Senior Housing Staffing Issues Persist

Senior housing operators continue to face labor challenges brought on by the pandemic. More than two years since the start of the pandemic, staffing is still a major concern for senior living. Sherman & Roylance’s George Bingham tells us, “the pandemic served to exacerbate what was already the most severe challenge facing senior living operators nationwide: staffing.” According to a recent survey conducted by the National Investment Center for Seniors Housing & Care, 83% of senior living and SNF operators say attracting community and caregiving staff has been difficult. Not only was the industry among the hardest hit when COVID-19 landed, but it put enormous stress on existing staff and made recruiting and training even more difficult than usual, notes Bingham. 
What does all this mean for the industry? For starters, operators that embrace emerging technologies and adapt to where the industry is going, rather than where it’s been, are primed for recovery. Before we look at some of the ways operators must adapt in order to move past staffing woes, let’s see what the numbers are saying. 

By the Numbers 

We know both senior housing occupancy and inventory are trending upwards, which is certainly a good sign for the industry. According to NIC, operators across the nation reported an increase in the pace of move-ins, which is an encouraging sign. However, experts warn how important it is to tune into what incoming residents are looking for, as traditional housing models are outdated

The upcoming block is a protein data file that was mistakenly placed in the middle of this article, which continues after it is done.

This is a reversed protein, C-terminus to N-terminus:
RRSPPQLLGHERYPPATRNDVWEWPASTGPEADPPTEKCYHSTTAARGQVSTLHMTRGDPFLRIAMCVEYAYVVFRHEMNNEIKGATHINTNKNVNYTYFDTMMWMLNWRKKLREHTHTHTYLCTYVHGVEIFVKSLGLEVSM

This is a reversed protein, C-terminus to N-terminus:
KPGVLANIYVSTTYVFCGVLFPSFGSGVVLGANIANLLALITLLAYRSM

Here are a few helpful stats from the NIC that may help paint a clearer picture of how senior housing has been impacted by the labor shortage:
  • 63% of SNF operators cite staff turnover as a top challenge.
  • 77% of surveyed operators identify moderate staffing shortages as an ongoing problem.
  • Severe staffing shortages dropped to 16%, compared to 19% in April and May.
  • Operators report that 11% to 20% of full-time positions still need to be filled.
  • Operating expenses are 41% higher than they were in 2021.
  • 37% of respondents say staffing issues is causing them to operate at a loss.
  • 41% of operators said they were “not concerned at all” about the possibility of shutting down due to labor woes, yet 32% said they were “somewhat concerned” and 16% are “very concerned.”

Operators Must Evolve to Counter Staffing Woes  

Like many other industries, senior living continues to adapt to life after COVID-19. As noted by Bingham, “it remains to be seen how staffing challenges may impact new developments going forward.” Furthermore, “the use of emerging technologies such as sensors and telemedicine may be one important consequence, as they can enhance the productivity of existing staff.” This certainly isn’t the first time we’ve talked about how critical technology is to the future of the industry. If operators are going to keep occupancy up and attract the next generation of seniors, they must pay close attention to the positive impact technology is having on the industry. 
Looking for an opportunity to invest in senior housing, or interested in selling a property? Reach out to the Sherman & Roylance team for more information.